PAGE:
In class the other day, we identified a likely error in the Ruby Docs documentation.
A quick side note, as someone who is involved in content creation at NativLang, my thoughts on what constitutes an error have evolved quite a bit.
An error is not:
- A music choice you dislike
- An example you like or think is helpful being left out
- Your pet region, language, food, etc not being included
In general (serious about the generalization here - no guff from you philosophy majors out there), errors seem to come in two flavors:
- A factual claim that is made which is incorrect
- A situation where the creator seemed to intend one thing but presented another (e.g. typos, uses the wrong word, a broken link, etc)
The truth is, I’m so new to Ruby that I would not trust myself to identify an error; however, in this instance, the much more knowledgable instructor said it was likely an error.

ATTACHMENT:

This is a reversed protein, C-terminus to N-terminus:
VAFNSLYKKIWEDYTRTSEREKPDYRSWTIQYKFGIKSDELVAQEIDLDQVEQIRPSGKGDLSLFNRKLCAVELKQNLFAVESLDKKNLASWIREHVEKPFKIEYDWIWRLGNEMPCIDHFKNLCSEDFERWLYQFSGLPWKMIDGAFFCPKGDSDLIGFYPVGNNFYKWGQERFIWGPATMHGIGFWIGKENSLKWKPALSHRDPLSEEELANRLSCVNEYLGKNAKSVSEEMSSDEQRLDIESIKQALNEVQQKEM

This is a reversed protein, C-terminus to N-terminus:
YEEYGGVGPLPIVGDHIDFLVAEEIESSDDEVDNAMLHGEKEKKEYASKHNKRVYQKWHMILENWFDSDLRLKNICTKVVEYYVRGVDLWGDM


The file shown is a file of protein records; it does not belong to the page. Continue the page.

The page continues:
That got me thinking, how do errors in open source get corrected?
In the grand old days of published, if you cared enough, you might send a letter to the publisher letting them know you found an error. Years later, if they cared enough, they’d correct it in a subsequent edition.
This is the brave new world of open source though, so it seems likely that there’s a much more immediate way of making changes. I went to the Ruby Docs home page and looked around. I found this in the footer - how convenient!
As you might expect from a community as happy and helpful as the Ruby community, the Documentation page was full of step-by-step processes and how-tos (involving forking a repository - the newest of my skillz!).
The process seems fairly simple:
- Fork the documentation repository
- Open an issue (to let others know what you’re working on so there’s no duplication)
- Submit a pull request so people know your work is ready to be reviewed
- Prepare your patch for submission
When I find some time this week (haha…no, really!) I plan to work on an update for that section of documentation (assuming someone else isn’t already working on it). It’ll be fun to contribute to an open source project - I’ll be a real Rubyist! - and it’s always nice to give back to a community that provides everything for free.
I’ll let you know how it goes!